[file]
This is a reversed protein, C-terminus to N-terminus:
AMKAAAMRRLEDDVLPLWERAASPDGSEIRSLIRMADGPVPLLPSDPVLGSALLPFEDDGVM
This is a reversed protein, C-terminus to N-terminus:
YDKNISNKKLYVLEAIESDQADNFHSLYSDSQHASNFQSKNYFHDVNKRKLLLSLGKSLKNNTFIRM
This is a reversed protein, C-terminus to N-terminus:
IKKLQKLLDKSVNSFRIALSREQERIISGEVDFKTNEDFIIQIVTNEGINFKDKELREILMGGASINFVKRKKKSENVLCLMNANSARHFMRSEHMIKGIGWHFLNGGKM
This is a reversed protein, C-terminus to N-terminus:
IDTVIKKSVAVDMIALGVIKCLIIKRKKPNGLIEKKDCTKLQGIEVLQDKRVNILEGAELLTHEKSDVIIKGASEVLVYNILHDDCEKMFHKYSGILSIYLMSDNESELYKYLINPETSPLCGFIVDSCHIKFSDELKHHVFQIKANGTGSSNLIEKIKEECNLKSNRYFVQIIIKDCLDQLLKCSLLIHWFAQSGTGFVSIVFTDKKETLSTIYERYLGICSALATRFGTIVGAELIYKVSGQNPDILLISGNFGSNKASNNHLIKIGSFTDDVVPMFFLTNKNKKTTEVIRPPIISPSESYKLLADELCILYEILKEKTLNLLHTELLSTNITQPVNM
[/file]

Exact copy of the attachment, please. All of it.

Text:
This is a reversed protein, C-terminus to N-terminus:
AMKAAAMRRLEDDVLPLWERAASPDGSEIRSLIRMADGPVPLLPSDPVLGSALLPFEDDGVM
This is a reversed protein, C-terminus to N-terminus:
YDKNISNKKLYVLEAIESDQADNFHSLYSDSQHASNFQSKNYFHDVNKRKLLLSLGKSLKNNTFIRM
This is a reversed protein, C-terminus to N-terminus:
IKKLQKLLDKSVNSFRIALSREQERIISGEVDFKTNEDFIIQIVTNEGINFKDKELREILMGGASINFVKRKKKSENVLCLMNANSARHFMRSEHMIKGIGWHFLNGGKM
This is a reversed protein, C-terminus to N-terminus:
IDTVIKKSVAVDMIALGVIKCLIIKRKKPNGLIEKKDCTKLQGIEVLQDKRVNILEGAELLTHEKSDVIIKGASEVLVYNILHDDCEKMFHKYSGILSIYLMSDNESELYKYLINPETSPLCGFIVDSCHIKFSDELKHHVFQIKANGTGSSNLIEKIKEECNLKSNRYFVQIIIKDCLDQLLKCSLLIHWFAQSGTGFVSIVFTDKKETLSTIYERYLGICSALATRFGTIVGAELIYKVSGQNPDILLISGNFGSNKASNNHLIKIGSFTDDVVPMFFLTNKNKKTTEVIRPPIISPSESYKLLADELCILYEILKEKTLNLLHTELLSTNITQPVNM